How a 60% VA Rating Can Get You to 100%

VA math can be complicated and confusing.  Many veterans receive multiple ratings from VA for different service connected conditions.  But, their total VA rating adds up to much less than the sum of the individual ratings.

It seems like VA math almost always works against you.  But, there is one area where VA math can work in your favor – TDIU.

TDIU stands for individual unemployability or total disability based on individual unemployability.  The idea behind TDIU is that sometimes you are totally disabled from employment even if your VA rating does not add up to 100%.

Man holding his back in serious pain

Now, you probably cannot just go from a 10% VA rating to 100%.  But, if you have a VA of 60 or 70 percent, you may qualify for TDIU if you meet VA’s definition of unemployability.

In this article, I am going to focus on the requirements you may need to meet in order to qualify for TDIU.

What happens if I have a rating of 60% or higher for a single service connected condition?

One situation where VA allows you to use TDIU is when you have at least one service-connected disability rated at 60% or higher.   This is one of the threshold criteria for TDIU benefits.

VA uses these criteria because a 60% rating for a single service connected disability is pretty high.  Veterans with this high a rating will often find it difficult to work.  So, VA allows veterans who meet this criteria to qualify for TDIU if they also meet VA’s definition of unemployability.

Do I automatically qualify for TDIU if I have a 60% VA rating for at least one service-connected condition?

No.  The 60% VA rating for at least one-service connected condition just means that you could file.  You still have to prove that you are unemployable to qualify for TDIU.

What is the benefit of qualifying for TDIU?

The main benefit of qualifying for TDIU is getting paid at a 100% VA rating level.  There is a substantial difference between what you will draw for a VA rating of 90% and a VA rating of 100%.

For example, a veteran alone in 2017 would draw almost $1,800 a month with a 90% rating but would draw almost $3,000 a month with a 100% rating.  So, there is a difference of approximately $1,200 per month.  This means that a veteran with a 100% rating will receive over $14,000 a year more than a veteran with a 90% rating.

If the veteran has dependents (spouse, children, and/or parents), then the benefit numbers are a little different depending on the number and type of dependents.  But, veterans with a 100% rating still receive around $1,200 a month more than similar veterans with a 90% rating.

Can I apply for TDIU if my highest rated service-connected disability is under 60%?

Yes.  The threshhold of a 60% rating for at least one service-connected disability is not the only way to potentially become eligible for TDIU.  Veterans with a combined VA rating of 70% who have at least one rating of 40% can also apply for TDIU.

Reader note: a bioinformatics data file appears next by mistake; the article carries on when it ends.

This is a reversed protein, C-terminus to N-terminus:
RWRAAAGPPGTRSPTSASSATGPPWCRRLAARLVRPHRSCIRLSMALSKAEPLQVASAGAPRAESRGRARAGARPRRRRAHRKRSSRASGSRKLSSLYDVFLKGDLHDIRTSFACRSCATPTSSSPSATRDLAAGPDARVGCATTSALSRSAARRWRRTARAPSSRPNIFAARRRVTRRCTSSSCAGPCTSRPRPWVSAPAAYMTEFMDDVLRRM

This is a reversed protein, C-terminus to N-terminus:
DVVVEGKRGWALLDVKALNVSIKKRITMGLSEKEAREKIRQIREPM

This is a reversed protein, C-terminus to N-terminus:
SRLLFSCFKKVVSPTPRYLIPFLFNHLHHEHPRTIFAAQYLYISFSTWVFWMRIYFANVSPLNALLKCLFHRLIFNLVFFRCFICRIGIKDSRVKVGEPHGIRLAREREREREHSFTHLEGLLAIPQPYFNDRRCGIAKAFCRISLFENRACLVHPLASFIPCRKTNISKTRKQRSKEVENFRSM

So, VA allows you to apply for TDIU if you have one very severe service-connected disability.  It also lets you apply if you have several service connected disaiblities and one of them is pretty severe.

Man talking with a doctor holding his neck in pain

The thought here by VA seems to be the same.  One severe disability may make it very difficult for you to work, but one fairly severe disability combined with several more minor disabilities may also prevent you from working.

Will VA automatically give me TDIU if I get my 60% rating and am unemployable?

Probably not.  VA almost always makes you file an application for TDIU.  While there are some exceptions to that, the safest thing to do is to file for TDIU.  Otherwise, you risk VA saying that you cannot get the backpay you would be owed because you did not actually apply for TDIU.

What if I have more questions about my VA claim?

I understand you want your VA claim to be done as quickly as possible. But remember the ultimate goal – to win your VA disability compensation claim.

You may eventually get there on your own, but it may be after a series of decisions by the Regional Office and Board of Veterans Appeals. Sometimes claims are appealed and remanded several times, which can cause a claim to drag on for years. If you are interested in avoiding unnecessary delay in your claim and want to do everything you can to maximize your chances of success, it is probably a good idea for you to consult with an accredited veterans disability attorney.

We would be happy to talk to you. If you would like a free consultation with our Perkins Studdard veterans disability attorneys just click here or give us a call to begin the process.

Travis Studdard is an attorney who focuses on representing veterans in VA disability compensation claims.  He regularly writes about issues that are important to veterans and their families.
You can subscribe to his Veterans Disability channel on YouTube.

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